Now that I've given you the mission, I'm going to explain it. A "representational system" is one of three things: Visual, auditory, or kinesthetic. When you think or remember, you are representing reality in your mind. For example, you can remember what happened yesterday by seeing mental pictures. That would be using your visual representational system. Or you could remember by recalling what someone told you yesterday or the sounds you heard yesterday. That would be using your auditory representational system. Or you could remember how you felt yesterday. That's using your kinesthetic representational system.
This all sounds terribly complicated, but it's not. We have three primary ways to store and recall reality: Visual, auditory, and kinesthetic. Many of our memories or imaginings include all three representational systems, of course. In other words, you remember what you saw, what you heard, and what you felt.
But all of us tend to "favor" one representational system over the others, in the same way that you are right-handed. You tend to use one representational system more than others. You tend to store your most important information in that representational system. You tend to respect and respond to information presented in that representational system more than you would if it was presented using a different representational system.
In other words, if you are a visually-oriented person, and I speak to you using visual terms, what I say will have more impact, will be more persuasive, will be more memorable to you than if I spoke to you using auditory terms.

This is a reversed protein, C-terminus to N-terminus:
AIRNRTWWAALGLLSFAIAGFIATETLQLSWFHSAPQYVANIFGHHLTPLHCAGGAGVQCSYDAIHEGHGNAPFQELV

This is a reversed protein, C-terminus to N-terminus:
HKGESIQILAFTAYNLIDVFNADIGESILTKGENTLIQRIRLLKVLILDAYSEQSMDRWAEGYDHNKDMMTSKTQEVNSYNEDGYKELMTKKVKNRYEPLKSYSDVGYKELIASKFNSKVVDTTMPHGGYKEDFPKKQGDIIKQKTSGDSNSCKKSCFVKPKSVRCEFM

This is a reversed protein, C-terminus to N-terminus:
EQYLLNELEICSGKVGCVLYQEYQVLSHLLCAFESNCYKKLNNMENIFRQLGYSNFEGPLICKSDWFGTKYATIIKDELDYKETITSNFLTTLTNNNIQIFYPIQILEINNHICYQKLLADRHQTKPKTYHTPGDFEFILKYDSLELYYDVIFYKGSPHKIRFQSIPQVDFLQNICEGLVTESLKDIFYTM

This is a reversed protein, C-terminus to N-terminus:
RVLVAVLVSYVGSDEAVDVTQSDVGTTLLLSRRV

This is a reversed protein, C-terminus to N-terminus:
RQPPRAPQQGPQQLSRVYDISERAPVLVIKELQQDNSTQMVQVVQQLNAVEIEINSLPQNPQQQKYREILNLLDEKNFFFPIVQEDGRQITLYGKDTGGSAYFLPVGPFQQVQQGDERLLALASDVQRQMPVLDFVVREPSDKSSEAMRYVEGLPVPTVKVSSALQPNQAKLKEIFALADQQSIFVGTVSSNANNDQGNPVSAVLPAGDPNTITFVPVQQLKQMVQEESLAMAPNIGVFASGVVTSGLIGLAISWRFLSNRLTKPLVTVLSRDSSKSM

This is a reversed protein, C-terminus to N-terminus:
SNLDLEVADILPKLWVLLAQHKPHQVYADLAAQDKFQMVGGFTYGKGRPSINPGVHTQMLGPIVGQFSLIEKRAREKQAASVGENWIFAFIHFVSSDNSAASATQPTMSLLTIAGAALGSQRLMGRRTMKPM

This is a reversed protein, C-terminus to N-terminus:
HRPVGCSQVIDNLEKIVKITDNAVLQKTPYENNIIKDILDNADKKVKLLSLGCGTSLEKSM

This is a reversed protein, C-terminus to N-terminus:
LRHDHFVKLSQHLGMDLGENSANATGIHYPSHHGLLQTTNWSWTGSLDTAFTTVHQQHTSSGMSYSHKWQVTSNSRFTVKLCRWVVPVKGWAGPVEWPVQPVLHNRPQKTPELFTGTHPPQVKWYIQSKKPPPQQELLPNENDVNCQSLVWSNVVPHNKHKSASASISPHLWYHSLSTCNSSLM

Speaking in visual terms would be saying things like, "When you read the Quran, you will see things in a whole new light. You'll get the big picture." Speaking in auditory terms would be saying things like, "When you read the Quran, you are hearing the words of Mohammad the way Muslims around the world hear them. It may sound like what I'm saying does not make sense, but once you read the Quran, it will click for you." Speaking in kinesthetic terms would be saying things like, "When you read the Quran you'll grasp the overall negative, hostile feeling of Mohammad and Allah toward non-Muslims." Click here to find more examples of the kinds of words that indicate the three different representational systems.
But before attempting to speak someone's language, you must first know what it is. How can you know? By listening to the way people describe things when they talk. That's your assignment today. And ideally, you would keep it up every day until you can easily know what representational system people favor. Once you can do that, speaking someone's language is easy.
This exercise will increase your observational powers. And it will increase your ability to connect to people and influence them.
You can practice all day long. Anytime you are speaking with someone, pay attention to which particular kinds of words they use.
This is not as hard as you would think. If I told you to determine whether someone was right or left handed, you would be able to tell just by watching, don't you think? If you observed the person's behavior for awhile, you'd easily identify which hand they favor. You may have known the person for awhile and didn't know if they were right or left handed, but once you pay attention, once you're looking for it, you can find out just by paying attention.
You can do the same to discover the representational system they favor. It is only a matter of paying attention.
We need to reach people. We need to help them understand what we understand about the third jihad. We need to get past their barriers to listening. So we need to get really good at gaining rapport with people. One excellent way to improve our rapport and help people to listen to (and respect) what we say is to speak their language — to use the representational system they favor most when we speak.